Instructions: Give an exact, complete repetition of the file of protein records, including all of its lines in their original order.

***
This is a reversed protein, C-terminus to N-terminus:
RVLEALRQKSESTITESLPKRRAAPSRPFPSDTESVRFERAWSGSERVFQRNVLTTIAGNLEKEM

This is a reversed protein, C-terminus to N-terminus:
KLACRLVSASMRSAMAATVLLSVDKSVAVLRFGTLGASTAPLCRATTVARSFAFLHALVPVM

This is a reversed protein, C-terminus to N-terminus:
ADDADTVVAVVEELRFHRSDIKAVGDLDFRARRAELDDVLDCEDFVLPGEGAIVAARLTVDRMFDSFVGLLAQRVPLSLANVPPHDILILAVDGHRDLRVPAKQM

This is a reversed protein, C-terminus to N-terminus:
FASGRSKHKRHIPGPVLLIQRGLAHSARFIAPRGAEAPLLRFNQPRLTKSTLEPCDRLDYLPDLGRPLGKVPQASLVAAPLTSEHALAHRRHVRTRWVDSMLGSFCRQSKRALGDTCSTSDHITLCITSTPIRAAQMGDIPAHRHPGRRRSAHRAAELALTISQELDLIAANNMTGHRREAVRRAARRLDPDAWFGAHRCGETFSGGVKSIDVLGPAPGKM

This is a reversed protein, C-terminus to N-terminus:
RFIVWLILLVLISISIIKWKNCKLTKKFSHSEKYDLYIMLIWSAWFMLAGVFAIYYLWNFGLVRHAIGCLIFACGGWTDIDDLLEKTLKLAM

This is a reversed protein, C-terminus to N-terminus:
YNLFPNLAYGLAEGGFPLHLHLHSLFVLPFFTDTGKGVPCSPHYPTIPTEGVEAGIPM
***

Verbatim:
This is a reversed protein, C-terminus to N-terminus:
RVLEALRQKSESTITESLPKRRAAPSRPFPSDTESVRFERAWSGSERVFQRNVLTTIAGNLEKEM

This is a reversed protein, C-terminus to N-terminus:
KLACRLVSASMRSAMAATVLLSVDKSVAVLRFGTLGASTAPLCRATTVARSFAFLHALVPVM

This is a reversed protein, C-terminus to N-terminus:
ADDADTVVAVVEELRFHRSDIKAVGDLDFRARRAELDDVLDCEDFVLPGEGAIVAARLTVDRMFDSFVGLLAQRVPLSLANVPPHDILILAVDGHRDLRVPAKQM

This is a reversed protein, C-terminus to N-terminus:
FASGRSKHKRHIPGPVLLIQRGLAHSARFIAPRGAEAPLLRFNQPRLTKSTLEPCDRLDYLPDLGRPLGKVPQASLVAAPLTSEHALAHRRHVRTRWVDSMLGSFCRQSKRALGDTCSTSDHITLCITSTPIRAAQMGDIPAHRHPGRRRSAHRAAELALTISQELDLIAANNMTGHRREAVRRAARRLDPDAWFGAHRCGETFSGGVKSIDVLGPAPGKM

This is a reversed protein, C-terminus to N-terminus:
RFIVWLILLVLISISIIKWKNCKLTKKFSHSEKYDLYIMLIWSAWFMLAGVFAIYYLWNFGLVRHAIGCLIFACGGWTDIDDLLEKTLKLAM

This is a reversed protein, C-terminus to N-terminus:
YNLFPNLAYGLAEGGFPLHLHLHSLFVLPFFTDTGKGVPCSPHYPTIPTEGVEAGIPM